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[343] so exclusive, he next made a demand on the Head-
chap. XV.} 1759.
men and Warriors of the towns on the branches of the Tennessee, to ‘give him satisfaction for the past,’1‘by which,’ as he explained, was ‘meant that a certain number of Cherokees guilty of the murders, should be delivered up or be put to death in their nation.’2 ‘This would only make bad worse,’ answered the Red Men; ‘the Great Warrior will never consent to it;’ at the same time they entreated peace.3 ‘We live at present in great harmony,’ wrote Demere from Fort Loudoun; ‘and there are no bad talks.’4

Tranquillity and confidence were returning, but in obedience to orders,5 Demere insisted on the surrender or execution of the offending chiefs of Settico and Telliquo, while Coytmore, at Fort Prince George, intercepted all ammunition and merchandise on their way to the Upper Nation. Consternation spread along the mountain sides; the hand of the young men grasped at the tomahawk; the warriors spoke much together concerning Settico and Telliquo,6 and hostile speeches went round. Still they dispatched to Charleston a letter with friendly strings of wampum; while the Middle and the Lower Settlements, which had taken no part in the expedition complained of, sent also their belts of white shells.7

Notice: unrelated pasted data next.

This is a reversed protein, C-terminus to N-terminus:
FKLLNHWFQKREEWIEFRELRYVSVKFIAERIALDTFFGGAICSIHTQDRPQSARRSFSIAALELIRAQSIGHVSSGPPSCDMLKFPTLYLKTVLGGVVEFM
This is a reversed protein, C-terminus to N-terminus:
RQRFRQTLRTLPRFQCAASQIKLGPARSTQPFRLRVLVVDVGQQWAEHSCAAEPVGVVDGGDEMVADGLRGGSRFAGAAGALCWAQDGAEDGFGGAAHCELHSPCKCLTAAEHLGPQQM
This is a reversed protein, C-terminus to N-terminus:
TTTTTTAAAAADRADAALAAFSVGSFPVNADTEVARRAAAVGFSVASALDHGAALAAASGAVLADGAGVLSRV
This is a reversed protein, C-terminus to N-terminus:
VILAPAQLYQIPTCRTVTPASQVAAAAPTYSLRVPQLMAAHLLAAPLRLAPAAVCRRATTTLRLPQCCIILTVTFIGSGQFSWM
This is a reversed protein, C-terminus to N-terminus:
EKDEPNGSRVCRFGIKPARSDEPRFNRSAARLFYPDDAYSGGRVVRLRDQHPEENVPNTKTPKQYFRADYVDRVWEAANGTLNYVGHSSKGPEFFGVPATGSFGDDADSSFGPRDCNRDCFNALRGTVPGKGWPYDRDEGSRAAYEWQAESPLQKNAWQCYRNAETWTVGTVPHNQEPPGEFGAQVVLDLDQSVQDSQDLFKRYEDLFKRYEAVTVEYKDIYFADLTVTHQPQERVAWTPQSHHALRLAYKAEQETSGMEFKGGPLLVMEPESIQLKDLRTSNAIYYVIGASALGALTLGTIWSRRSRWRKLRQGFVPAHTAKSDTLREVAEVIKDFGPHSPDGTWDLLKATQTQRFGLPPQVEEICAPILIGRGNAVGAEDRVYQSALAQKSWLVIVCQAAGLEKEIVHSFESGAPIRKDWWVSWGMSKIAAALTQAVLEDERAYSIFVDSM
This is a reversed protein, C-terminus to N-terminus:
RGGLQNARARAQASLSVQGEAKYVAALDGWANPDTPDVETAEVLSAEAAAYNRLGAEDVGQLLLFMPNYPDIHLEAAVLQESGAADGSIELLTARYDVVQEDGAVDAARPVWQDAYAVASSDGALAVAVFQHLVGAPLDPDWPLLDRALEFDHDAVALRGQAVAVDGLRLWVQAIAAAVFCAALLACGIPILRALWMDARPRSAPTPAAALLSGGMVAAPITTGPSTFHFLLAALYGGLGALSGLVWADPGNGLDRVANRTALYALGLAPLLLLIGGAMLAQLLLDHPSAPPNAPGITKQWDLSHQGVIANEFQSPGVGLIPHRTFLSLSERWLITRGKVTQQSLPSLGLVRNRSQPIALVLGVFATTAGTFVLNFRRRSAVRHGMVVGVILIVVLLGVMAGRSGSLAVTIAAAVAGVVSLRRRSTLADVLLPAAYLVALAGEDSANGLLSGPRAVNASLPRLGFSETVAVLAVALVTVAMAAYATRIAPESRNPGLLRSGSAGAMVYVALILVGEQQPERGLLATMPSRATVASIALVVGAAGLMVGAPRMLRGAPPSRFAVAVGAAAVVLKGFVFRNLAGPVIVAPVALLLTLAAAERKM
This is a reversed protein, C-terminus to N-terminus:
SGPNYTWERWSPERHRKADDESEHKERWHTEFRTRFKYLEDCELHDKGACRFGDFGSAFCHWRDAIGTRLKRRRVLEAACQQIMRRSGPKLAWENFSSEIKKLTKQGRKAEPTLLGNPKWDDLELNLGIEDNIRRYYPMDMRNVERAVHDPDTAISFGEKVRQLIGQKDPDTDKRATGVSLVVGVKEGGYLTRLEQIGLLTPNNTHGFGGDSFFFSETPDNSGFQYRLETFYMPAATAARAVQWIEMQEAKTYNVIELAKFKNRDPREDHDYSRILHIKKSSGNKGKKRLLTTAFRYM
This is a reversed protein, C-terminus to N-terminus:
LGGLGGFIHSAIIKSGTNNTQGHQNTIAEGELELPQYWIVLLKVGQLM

But Lyttleton, dreading some concert of the Cherokees with the Creeks, rigorously enforced the

1 Lyttleton's Letter to the emperor Old Hop and the Little Carpenter, 22 May. 1759.

2 Governor Lyttleton to Lords of Trade, 22 October, 1759.

3 Old Hop and Little Carpenter to Gov. Lyttleton, 27 June, 1759.

4 Capt. Paul Demere to Lyttleton, 10 July, 1759.

5 Instructions to Capt. DeInerb and to Lieut. Coytmore, 22 May, 1759. Lyttleton to Lords of Trade, f 16 Oct., 1759.

6 Capt. Paul Demere to Gov. Lyttleton, 22 July, 1759.

7 Gov. Lyttleton to Lords of Trade, 1 Sept., 1759.

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